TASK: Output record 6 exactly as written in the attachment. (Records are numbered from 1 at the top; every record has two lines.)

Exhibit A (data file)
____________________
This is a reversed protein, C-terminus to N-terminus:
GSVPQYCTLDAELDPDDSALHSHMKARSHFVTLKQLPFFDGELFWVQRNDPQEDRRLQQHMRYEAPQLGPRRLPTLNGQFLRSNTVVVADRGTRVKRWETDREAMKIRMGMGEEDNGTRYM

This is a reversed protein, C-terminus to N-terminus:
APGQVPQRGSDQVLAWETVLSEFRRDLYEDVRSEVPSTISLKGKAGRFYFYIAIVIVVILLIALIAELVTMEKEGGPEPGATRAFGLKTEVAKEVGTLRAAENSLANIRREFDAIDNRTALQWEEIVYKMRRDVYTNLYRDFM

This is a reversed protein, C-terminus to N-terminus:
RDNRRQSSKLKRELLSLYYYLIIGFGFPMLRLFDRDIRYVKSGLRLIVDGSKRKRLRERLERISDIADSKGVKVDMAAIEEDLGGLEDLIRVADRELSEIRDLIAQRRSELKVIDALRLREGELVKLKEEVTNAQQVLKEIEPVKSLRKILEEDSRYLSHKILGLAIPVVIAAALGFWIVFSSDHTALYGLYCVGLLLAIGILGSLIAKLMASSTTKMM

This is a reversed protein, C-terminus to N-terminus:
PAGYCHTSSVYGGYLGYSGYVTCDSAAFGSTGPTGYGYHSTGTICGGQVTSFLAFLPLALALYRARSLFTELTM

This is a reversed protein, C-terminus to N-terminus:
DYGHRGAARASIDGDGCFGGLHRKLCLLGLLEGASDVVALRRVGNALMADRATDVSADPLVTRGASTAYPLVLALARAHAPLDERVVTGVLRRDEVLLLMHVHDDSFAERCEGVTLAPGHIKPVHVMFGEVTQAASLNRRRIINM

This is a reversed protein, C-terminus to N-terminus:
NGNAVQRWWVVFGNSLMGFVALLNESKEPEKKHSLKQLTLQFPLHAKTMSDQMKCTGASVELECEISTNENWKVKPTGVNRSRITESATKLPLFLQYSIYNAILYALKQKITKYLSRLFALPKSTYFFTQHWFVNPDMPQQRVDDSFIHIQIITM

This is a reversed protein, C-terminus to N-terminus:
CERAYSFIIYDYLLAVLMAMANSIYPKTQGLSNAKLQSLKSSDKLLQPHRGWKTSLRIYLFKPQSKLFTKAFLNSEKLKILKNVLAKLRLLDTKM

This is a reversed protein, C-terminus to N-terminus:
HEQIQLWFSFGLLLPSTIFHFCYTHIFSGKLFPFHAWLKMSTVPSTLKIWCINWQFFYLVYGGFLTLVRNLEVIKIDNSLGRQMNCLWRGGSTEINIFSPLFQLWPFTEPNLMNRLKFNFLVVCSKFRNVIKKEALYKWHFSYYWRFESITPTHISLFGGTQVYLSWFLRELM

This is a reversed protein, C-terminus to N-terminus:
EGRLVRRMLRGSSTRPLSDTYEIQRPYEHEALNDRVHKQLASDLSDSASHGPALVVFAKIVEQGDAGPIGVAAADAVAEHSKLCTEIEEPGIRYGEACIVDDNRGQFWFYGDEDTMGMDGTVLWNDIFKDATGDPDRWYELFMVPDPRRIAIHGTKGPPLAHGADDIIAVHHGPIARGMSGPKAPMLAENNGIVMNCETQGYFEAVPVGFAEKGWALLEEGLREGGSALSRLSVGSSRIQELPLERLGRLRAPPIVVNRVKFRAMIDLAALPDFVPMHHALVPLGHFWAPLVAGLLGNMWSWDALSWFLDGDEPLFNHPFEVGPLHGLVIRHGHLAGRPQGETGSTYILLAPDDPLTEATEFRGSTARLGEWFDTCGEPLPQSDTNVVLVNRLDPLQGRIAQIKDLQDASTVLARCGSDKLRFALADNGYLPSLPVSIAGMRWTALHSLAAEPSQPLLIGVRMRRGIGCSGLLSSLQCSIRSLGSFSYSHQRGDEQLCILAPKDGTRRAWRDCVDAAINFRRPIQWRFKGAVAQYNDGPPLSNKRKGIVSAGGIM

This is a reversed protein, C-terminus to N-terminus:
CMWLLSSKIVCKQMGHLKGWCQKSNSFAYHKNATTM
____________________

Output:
This is a reversed protein, C-terminus to N-terminus:
NGNAVQRWWVVFGNSLMGFVALLNESKEPEKKHSLKQLTLQFPLHAKTMSDQMKCTGASVELECEISTNENWKVKPTGVNRSRITESATKLPLFLQYSIYNAILYALKQKITKYLSRLFALPKSTYFFTQHWFVNPDMPQQRVDDSFIHIQIITM